Skip to comments.While my VP gently weeps...
Posted on 07/23/2012 5:24:46 PM PDT by Positive
How dramatic, I can just see Biden in Blair House sobbing, blubbering, tears draining as he laments the victims and their loved ones.
I can see him feeling badly about this, but really, do we need the drama queen presentation.
I think it was Steven Stills who sang "Say what you mean, mean what you say...
(Excerpt) Read more at onenewsnow.com ...
We live in an age of cultivated uncertainty in many aspects of our culture. Many seem almost proud of the fact that they are uncertain of things for this makes them seem to themselves (an they hope to others) to be open-minded and tolerant. Tolerance of course is one of the only virtues left in many peoples world. To say that there is a truth and that you can come to know it articulate it seems arrogant to many. How dare a person really claim to know things better than anyone else. It is better to be a seeker. It is better to live the question rather than pretend that you have an answer or that there really are any answers. These are the virtues of relativism.
A lot of this relativism has seeped even into the way we talk. Consider a few examples:
1. There is an annoying expression that often occurs between people who see things differently. It comes up a lot in interviews on television and radio. The reporter or interviewer will often say, Are you suggesting that ..? For example in a recent interview on the radio I heard a talk show host ask a bishop, Are suggesting that politicians who vote to fund abortion are not loyal Catholics? The irritable part of me wants to answer for the Bishop, I am not only suggesting it I am plainly saying it. The dynamic of using the word suggest implies that the Bishop cannot really speak the truth or know it, he can only suggest it. The reporter seems to live in world where nothing is certain, (except that nothing is certain) and thus the Bishop can only suggest. This type of interaction seems to occur more in regular conversations at meetings and other interactions as well. It bespeaks an attitude of cultivated uncertainty.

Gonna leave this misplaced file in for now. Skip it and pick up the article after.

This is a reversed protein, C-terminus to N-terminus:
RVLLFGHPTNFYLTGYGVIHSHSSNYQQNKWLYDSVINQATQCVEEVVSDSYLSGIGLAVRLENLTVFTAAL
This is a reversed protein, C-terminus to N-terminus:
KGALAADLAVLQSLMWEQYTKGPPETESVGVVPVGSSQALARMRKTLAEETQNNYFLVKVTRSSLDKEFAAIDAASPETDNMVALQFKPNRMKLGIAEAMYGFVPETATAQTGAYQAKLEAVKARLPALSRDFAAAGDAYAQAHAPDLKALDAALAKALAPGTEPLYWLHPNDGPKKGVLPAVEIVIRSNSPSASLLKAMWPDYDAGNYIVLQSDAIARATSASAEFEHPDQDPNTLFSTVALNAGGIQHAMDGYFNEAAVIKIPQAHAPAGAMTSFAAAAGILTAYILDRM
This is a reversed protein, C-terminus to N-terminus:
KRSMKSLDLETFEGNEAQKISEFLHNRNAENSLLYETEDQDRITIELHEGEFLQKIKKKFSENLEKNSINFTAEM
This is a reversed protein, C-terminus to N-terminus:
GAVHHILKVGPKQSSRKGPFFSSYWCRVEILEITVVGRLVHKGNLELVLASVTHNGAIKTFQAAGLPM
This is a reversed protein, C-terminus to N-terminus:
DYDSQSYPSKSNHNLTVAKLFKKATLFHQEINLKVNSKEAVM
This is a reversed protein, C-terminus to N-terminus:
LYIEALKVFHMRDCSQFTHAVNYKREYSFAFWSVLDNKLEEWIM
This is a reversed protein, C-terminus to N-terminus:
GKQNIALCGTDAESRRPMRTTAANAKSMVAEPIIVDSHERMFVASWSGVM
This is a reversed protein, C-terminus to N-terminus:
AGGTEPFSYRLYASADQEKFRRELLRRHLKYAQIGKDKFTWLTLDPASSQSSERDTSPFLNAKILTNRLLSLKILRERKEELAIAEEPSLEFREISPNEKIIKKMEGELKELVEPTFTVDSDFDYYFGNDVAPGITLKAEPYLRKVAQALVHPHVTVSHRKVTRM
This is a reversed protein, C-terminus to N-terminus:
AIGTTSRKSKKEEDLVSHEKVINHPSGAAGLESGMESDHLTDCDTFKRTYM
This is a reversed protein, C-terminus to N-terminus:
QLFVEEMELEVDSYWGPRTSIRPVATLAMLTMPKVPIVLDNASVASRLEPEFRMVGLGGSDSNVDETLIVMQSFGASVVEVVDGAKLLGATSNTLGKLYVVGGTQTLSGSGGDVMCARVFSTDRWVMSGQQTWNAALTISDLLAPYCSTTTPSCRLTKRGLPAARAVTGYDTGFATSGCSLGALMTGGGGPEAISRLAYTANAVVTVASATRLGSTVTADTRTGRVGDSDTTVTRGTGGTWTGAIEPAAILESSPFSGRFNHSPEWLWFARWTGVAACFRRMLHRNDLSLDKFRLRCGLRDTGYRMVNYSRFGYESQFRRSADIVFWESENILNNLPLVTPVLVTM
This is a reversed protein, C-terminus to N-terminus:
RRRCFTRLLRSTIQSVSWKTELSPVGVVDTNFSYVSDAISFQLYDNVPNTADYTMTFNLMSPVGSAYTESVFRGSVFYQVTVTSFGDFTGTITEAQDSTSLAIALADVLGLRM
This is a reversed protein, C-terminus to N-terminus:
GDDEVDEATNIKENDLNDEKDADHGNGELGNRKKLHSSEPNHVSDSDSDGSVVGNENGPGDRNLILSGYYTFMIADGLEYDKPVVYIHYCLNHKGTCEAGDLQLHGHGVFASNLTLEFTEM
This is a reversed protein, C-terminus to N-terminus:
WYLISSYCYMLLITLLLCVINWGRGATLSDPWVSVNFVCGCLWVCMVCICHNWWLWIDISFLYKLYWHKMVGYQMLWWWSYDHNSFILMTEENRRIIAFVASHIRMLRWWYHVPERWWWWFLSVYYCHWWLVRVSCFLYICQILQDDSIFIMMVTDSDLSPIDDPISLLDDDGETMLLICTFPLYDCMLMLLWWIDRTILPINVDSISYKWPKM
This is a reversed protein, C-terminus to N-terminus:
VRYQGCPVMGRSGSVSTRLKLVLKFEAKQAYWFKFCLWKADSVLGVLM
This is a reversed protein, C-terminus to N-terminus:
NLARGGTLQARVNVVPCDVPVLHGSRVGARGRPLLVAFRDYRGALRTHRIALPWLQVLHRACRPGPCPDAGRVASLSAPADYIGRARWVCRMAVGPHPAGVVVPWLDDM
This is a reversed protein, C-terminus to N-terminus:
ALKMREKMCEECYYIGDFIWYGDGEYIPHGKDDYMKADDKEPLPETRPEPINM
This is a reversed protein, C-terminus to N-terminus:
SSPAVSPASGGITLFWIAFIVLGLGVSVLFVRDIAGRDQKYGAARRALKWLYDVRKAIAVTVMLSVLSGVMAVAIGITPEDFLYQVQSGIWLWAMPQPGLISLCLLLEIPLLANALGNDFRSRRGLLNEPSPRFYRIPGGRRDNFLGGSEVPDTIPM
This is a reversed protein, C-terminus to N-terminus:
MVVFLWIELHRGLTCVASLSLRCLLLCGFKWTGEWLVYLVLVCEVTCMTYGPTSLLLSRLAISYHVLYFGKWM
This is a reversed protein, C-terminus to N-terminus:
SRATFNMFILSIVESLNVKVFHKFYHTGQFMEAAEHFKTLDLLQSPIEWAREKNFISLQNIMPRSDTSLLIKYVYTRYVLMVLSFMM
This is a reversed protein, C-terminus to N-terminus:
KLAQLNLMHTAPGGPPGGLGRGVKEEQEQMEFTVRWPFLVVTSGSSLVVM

2.Another annoying little word that has crept into the vocabulary of many, especially younger people, is the word like. As in: Its like, yknow annoying? Or when asked an ordinary question such as Why didnt you do your homework? The answer may come back, Well, yknow its like, I was busy? At one level the over use of the word like is just an annoying and unconcious habit. But it also seems to flow from the climate of cultivated uncertainty. Instead of something being what it actually is, it is like something. So instead of the student simply declaring, I was busy and neglected to do my homework, for which I take responsibility they say rather, It was, like, I was busy. But what does like being busy amount to and how does it differ from actually being busy? This habit of using like comes from a culture which says Dont actually say what you mean, be vague and uncertain. After all nothing is really all that clear. Nothing really is what it is, its just like something else. Using like also helps a person evade direct responsibility for what they actually do.
3.A third example is already on display in number 2 above. It is the tendency to end declarative sentences with an interrogative tone. As in: Its like, yknow annoying? Here too the habit seems to emerge from a culture that doesnt want to simply say something plain because that means that we actually think that something is so. Thus, instead of saying Your habit of ending statements as questions is annoying and makes you seem vapid and uncertain many simply suggest it: Its like, yknow annoying? Almost as if to say, Its not that I could say it actually IS annoying, that would be arrogant. Rather I just want to suggest that something might be so.
Thanks, my brain is old and the memory software is out of date. Maybe I should search before I post.